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Elevated application trying to spawn non-elevated application RRS feed

  • Question

  • This has been asked a number of times and there's alot of information on the subject -- unfortunately, the information does not include the error that I'm reaching.

    Situation:
    User Application running in Manifest Required Elevated mode would like to spawn another application at standard user mode privlidges.

    I have the code completed and working (at least I assume so) but I run into a problem:
    "Error 1300: Not all privileges or groups referenced are assigned to the caller"

     

            LookupPrivilegeValueW(null, SE_INCREASE_QUOTA_NAME, out tkp.Privileges[0].Luid);
            tkp.Privileges[0].Attributes = SE_PRIVILEGE_ENABLED;
            AdjustTokenPrivileges(hProcessToken, false, ref tkp, 0, new IntPtr(0), new IntPtr(0));
            int dwLastErr = Marshal.GetLastWin32Error();
            CloseHandle(hProcessToken);
            if (ERROR_SUCCESS != dwLastErr)
    
    AdjustTokenPriv is firing that error.

    The user is an administrator on a windows 7 machine. the user is elevating the process by accepting the UAC dialog when presented. The application is signed but is in program files directory. Is the ability to AdjustTokenPrivileges not part of the power an Administrator has?

    If not, how do I go about getting this work-around to work -- without the boot loader idea. The reason why I ask this is because the boot loader is planed development and I would like to get a temporary fix out first.

     

    Thanks

    BlD

     

     

    Thursday, October 28, 2010 7:10 PM

All replies

  • In the event that processing continues, the application *is not* elevated. It seems that only

    AdjustTokenPrivileges

    Requires some extra account priv that are not normally part of the administrative group.

     

    Thursday, October 28, 2010 7:42 PM
  • This is not the right way to do things.  There are a number of really complex questions here that probably aren't documented, like what sort of magic you need to do on the process to make it look like a normal UAC process, what you need to do to ensure the child process can't be used for ill against the parent... or, more importantly, what user the 'de-elevated' process needs to run as.  For example, if I am a standard user, and I run your application (doing an 'over-the-shoulder' elevation to my admin account), what user is the 'de-elevated' process going to be running as?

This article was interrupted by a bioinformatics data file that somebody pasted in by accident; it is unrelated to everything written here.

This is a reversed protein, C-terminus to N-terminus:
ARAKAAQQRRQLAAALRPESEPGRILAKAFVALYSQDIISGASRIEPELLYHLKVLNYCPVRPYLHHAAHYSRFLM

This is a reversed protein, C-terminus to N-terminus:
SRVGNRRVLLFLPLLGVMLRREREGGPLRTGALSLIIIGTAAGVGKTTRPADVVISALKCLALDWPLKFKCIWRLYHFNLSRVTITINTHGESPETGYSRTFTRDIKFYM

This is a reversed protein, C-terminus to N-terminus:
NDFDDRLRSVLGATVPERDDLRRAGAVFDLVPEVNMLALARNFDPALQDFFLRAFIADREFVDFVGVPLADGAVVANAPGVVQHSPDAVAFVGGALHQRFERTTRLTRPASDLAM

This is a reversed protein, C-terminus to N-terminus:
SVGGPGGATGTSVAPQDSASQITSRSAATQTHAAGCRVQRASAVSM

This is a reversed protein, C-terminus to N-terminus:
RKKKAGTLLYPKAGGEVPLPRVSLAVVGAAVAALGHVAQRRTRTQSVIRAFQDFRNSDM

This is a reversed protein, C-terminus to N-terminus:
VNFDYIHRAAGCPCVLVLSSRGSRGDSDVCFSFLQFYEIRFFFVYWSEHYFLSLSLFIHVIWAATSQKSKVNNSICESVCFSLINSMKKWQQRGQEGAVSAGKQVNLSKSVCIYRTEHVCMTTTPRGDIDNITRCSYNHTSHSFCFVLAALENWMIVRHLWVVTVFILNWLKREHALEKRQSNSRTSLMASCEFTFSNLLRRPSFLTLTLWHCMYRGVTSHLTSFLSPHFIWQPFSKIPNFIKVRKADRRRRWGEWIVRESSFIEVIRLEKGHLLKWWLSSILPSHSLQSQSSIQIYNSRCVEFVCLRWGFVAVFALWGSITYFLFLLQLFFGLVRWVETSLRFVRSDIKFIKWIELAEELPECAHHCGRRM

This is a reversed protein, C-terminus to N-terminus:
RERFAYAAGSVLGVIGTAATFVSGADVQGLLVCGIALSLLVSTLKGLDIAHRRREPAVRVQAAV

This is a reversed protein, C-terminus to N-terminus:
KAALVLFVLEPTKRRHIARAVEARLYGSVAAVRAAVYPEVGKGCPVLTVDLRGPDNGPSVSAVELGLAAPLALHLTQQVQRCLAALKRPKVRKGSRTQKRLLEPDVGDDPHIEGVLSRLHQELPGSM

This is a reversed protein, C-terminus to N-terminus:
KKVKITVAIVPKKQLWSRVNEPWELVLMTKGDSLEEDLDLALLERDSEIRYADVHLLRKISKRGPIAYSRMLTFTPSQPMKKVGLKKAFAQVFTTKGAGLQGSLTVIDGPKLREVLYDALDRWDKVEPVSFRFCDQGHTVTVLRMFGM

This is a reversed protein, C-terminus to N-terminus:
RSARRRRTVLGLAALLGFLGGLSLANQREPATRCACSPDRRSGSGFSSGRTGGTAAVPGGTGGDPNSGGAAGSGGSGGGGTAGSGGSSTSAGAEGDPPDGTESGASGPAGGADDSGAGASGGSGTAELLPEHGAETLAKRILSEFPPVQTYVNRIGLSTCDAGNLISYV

You could pester explorer, and determine who it is running as... which will work fine until you remember that not everyone uses explorer for their desktop shell.  It may also be the case that the user really was trying to run your application as another user, and your attempt to de-elevate may directly contradict the user's intent.

    The right way to 'de-elevate' is not to do so at all.  What you probably really want to do is have an 'asInvoker' 'launcher' process go ahead and launch your main requireAdministrator application. When you need to spawn an unprivileged worker, talk to the launcher process over a pipe or what-have-you and tell it to launch the 'unprivileged' process.

    This isn't some hack solution; if you debug a few installers updated in the past few years you'll see most are doing something of this sort to do their 'Launch Now!' thing at the end of installation.

    • Proposed as answer by David T. Hunt Thursday, October 28, 2010 8:26 PM
    • Unproposed as answer by BlndLeadingDef Thursday, October 28, 2010 8:30 PM
    Thursday, October 28, 2010 8:26 PM
  • David,

    I appreciate that you took the time to write me a reply, I also appreciate that you took the time to read this post I really do. Please don't take this the obvious wrong way but the solution you provided is not an answer to the question. Unfortunately I can't say the whole story, I can't even say more than what I have said, but currently the question boils down to: